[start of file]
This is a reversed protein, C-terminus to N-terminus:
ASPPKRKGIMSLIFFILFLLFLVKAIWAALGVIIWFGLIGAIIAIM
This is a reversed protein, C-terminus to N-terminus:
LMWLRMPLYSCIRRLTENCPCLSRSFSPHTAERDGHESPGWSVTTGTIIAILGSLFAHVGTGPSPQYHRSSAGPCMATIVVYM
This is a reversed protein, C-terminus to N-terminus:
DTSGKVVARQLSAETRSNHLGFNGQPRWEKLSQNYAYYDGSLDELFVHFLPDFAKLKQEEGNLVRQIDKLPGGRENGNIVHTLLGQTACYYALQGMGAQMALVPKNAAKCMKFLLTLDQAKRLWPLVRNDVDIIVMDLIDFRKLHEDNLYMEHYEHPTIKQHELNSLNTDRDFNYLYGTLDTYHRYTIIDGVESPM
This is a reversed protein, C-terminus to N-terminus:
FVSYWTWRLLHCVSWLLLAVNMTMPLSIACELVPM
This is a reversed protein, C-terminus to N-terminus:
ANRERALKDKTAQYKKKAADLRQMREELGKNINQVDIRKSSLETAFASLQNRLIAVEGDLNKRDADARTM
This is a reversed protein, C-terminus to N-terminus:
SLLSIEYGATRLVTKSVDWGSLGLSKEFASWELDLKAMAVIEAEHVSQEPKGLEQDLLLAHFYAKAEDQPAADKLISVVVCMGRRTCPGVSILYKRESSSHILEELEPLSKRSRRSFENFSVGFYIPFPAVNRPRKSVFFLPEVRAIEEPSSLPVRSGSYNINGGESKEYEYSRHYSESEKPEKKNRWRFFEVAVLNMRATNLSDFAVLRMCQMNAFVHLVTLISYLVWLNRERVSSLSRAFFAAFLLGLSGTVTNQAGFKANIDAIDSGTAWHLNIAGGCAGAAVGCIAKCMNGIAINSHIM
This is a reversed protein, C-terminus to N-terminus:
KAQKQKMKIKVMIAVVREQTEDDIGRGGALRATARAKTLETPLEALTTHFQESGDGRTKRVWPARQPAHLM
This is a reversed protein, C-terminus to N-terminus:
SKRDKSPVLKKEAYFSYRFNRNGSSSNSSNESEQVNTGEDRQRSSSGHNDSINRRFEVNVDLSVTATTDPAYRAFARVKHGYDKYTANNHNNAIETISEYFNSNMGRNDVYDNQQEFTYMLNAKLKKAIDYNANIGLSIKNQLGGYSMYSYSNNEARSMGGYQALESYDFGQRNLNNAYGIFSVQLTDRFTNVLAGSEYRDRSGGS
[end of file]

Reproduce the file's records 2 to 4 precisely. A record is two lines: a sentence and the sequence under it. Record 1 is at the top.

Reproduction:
This is a reversed protein, C-terminus to N-terminus:
LMWLRMPLYSCIRRLTENCPCLSRSFSPHTAERDGHESPGWSVTTGTIIAILGSLFAHVGTGPSPQYHRSSAGPCMATIVVYM
This is a reversed protein, C-terminus to N-terminus:
DTSGKVVARQLSAETRSNHLGFNGQPRWEKLSQNYAYYDGSLDELFVHFLPDFAKLKQEEGNLVRQIDKLPGGRENGNIVHTLLGQTACYYALQGMGAQMALVPKNAAKCMKFLLTLDQAKRLWPLVRNDVDIIVMDLIDFRKLHEDNLYMEHYEHPTIKQHELNSLNTDRDFNYLYGTLDTYHRYTIIDGVESPM
This is a reversed protein, C-terminus to N-terminus:
FVSYWTWRLLHCVSWLLLAVNMTMPLSIACELVPM